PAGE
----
Atkinson: Yes, Melba, we actually optioned that property. We did about a million dollars worth of drilling on that property last year. It’s a gold property in the Kirkland Lake area. It was mined back in the 1920s, a small mining operation. The property is kind of unique because it’s an exposure of rock that sits in a big swamp. And so although the area of the rock itself, which is about a couple acres shall we say, has been prospected in the past, and there are four known gold-bearing veins on that to the north and to the south and the swamps has never been explored.
We did some drilling this year to try to just firm up whether the veins were there. They were, we found visible gold in them, whatever, but I think more importantly, what we found is we found in our drilling a totally new kind of gold mineralization that’s never been explored there before. Let’s call them porphyry dykes, that have gold disseminated through them. Now it’s not ore grade, but it’s in the order of 10 to 12 metres wide and it’s anomalous gold over the whole 10 or 12 meters. That’s something that we’ll be exploring in our next program just to try to understand what that means and where it goes. And those things, as I said, have never been explored.
South Carolina is a very, very interesting gold area. The very first gold rush in the United States took place in the Carolinas, and that was before the famous gold rush in California. And you can still pan gold in some of the streams in Carolina. There have been five operating mines in that belt plus one – the Haile Mine – is still operating and they’ve just, in fact, did a nice exploration job and found some more ore.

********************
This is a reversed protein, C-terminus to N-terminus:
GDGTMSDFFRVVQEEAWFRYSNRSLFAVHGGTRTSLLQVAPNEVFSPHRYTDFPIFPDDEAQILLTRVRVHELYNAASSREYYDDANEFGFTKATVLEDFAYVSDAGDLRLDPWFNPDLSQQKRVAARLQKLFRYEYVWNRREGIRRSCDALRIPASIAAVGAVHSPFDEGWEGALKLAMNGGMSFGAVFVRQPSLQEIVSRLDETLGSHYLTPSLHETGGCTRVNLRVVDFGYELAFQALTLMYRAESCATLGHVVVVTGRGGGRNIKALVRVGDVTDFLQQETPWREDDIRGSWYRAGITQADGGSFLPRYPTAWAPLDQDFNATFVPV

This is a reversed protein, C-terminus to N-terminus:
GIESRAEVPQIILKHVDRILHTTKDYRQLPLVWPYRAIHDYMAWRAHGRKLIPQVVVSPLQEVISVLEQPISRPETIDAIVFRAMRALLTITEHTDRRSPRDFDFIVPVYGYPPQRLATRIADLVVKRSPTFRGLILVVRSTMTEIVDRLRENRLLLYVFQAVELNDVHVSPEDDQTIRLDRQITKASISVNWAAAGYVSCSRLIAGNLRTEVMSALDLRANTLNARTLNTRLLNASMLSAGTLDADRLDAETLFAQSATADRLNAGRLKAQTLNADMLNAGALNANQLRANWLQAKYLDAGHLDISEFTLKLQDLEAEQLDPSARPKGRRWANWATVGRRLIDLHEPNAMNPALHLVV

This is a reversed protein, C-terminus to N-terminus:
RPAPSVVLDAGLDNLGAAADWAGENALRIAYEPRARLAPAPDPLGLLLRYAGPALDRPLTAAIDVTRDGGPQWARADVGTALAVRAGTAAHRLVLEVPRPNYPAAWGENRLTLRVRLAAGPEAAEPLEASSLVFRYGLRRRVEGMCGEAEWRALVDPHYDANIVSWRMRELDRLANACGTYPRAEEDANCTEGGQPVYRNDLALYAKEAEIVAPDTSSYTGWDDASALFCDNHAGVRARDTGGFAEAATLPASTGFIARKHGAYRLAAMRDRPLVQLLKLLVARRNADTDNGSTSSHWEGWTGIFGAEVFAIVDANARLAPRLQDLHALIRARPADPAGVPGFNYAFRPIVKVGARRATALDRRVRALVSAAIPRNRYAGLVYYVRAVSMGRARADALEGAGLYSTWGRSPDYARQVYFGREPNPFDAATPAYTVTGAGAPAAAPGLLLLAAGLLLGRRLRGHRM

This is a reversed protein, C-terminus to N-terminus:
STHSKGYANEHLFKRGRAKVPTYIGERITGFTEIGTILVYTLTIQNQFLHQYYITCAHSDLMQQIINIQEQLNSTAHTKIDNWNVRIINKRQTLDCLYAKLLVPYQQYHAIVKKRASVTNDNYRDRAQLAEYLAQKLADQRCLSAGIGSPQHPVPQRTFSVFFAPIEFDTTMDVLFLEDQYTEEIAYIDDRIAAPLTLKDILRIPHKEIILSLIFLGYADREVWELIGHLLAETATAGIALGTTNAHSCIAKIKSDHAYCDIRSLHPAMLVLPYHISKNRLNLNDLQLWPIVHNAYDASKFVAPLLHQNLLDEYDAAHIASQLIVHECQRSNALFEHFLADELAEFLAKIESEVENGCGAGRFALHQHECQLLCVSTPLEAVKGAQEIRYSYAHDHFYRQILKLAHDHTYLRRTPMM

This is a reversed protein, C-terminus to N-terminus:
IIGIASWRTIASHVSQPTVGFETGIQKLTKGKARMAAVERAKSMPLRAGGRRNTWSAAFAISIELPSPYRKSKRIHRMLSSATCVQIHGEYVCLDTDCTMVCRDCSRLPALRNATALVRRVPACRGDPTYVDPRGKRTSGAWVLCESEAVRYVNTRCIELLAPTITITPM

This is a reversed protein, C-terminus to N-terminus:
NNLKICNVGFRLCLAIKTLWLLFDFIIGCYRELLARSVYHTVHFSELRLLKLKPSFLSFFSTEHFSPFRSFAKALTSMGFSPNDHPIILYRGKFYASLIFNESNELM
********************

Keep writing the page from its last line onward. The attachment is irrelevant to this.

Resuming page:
We think it’s a pretty prospective area to look for gold and has that gold. One of the deposits that we’re looking at there has about 55,000 to 60,000 ounces of gold in a historical resource. Again, it kind of fits our model, this is a historical resource, it’s not 43-101. We can go and take a quick look and say “OK, well, we’re going to have to spend whatever, couple hundred thousand or whatever drilling some holes to confirm the resource and hopefully expand the resource.”
Then we’ll be able to generate something which may be of more interest to somebody else, such as a small mining operation. That’s kind of the model there. The Jumping Josephine in British Columbia, we really haven’t done anything about, it’s a great deposit but right now we just don’t have the wherewithal to deal with it.
TMH: Tell me where Advance United is listed currently …
Atkinson: It’s listed on the OTC in United States, listed on the CSE in Canada, and listed on the Frankfurt Boerse in Germany.
TMH: What’s next for Advance United, and what would you like investors to know about the company?
Atkinson: Well, right now we’re trying to do a financing. We put out a press release at the beginning of July, which was looking for $250,000 of equity and $500,000 of flow to do some further exploration work on our projects and also fund some of the ongoing costs that we have.
For more information on Advance United visit advanceunited.ca.
This is sponsored content issued on behalf of Advance United, please see the full disclaimer here.